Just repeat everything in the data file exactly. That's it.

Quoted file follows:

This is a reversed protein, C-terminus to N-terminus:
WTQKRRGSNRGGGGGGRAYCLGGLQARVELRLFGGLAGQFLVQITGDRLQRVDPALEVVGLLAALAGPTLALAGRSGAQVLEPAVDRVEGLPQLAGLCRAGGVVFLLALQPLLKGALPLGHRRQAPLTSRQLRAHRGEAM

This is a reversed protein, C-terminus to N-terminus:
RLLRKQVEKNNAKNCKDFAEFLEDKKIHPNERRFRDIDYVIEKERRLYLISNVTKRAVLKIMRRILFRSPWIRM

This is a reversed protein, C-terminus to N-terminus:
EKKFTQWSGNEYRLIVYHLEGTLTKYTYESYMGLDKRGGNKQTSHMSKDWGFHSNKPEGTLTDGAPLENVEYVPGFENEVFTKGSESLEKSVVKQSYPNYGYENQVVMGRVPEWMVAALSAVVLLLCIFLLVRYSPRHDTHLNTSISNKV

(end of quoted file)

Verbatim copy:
This is a reversed protein, C-terminus to N-terminus:
WTQKRRGSNRGGGGGGRAYCLGGLQARVELRLFGGLAGQFLVQITGDRLQRVDPALEVVGLLAALAGPTLALAGRSGAQVLEPAVDRVEGLPQLAGLCRAGGVVFLLALQPLLKGALPLGHRRQAPLTSRQLRAHRGEAM

This is a reversed protein, C-terminus to N-terminus:
RLLRKQVEKNNAKNCKDFAEFLEDKKIHPNERRFRDIDYVIEKERRLYLISNVTKRAVLKIMRRILFRSPWIRM

This is a reversed protein, C-terminus to N-terminus:
EKKFTQWSGNEYRLIVYHLEGTLTKYTYESYMGLDKRGGNKQTSHMSKDWGFHSNKPEGTLTDGAPLENVEYVPGFENEVFTKGSESLEKSVVKQSYPNYGYENQVVMGRVPEWMVAALSAVVLLLCIFLLVRYSPRHDTHLNTSISNKV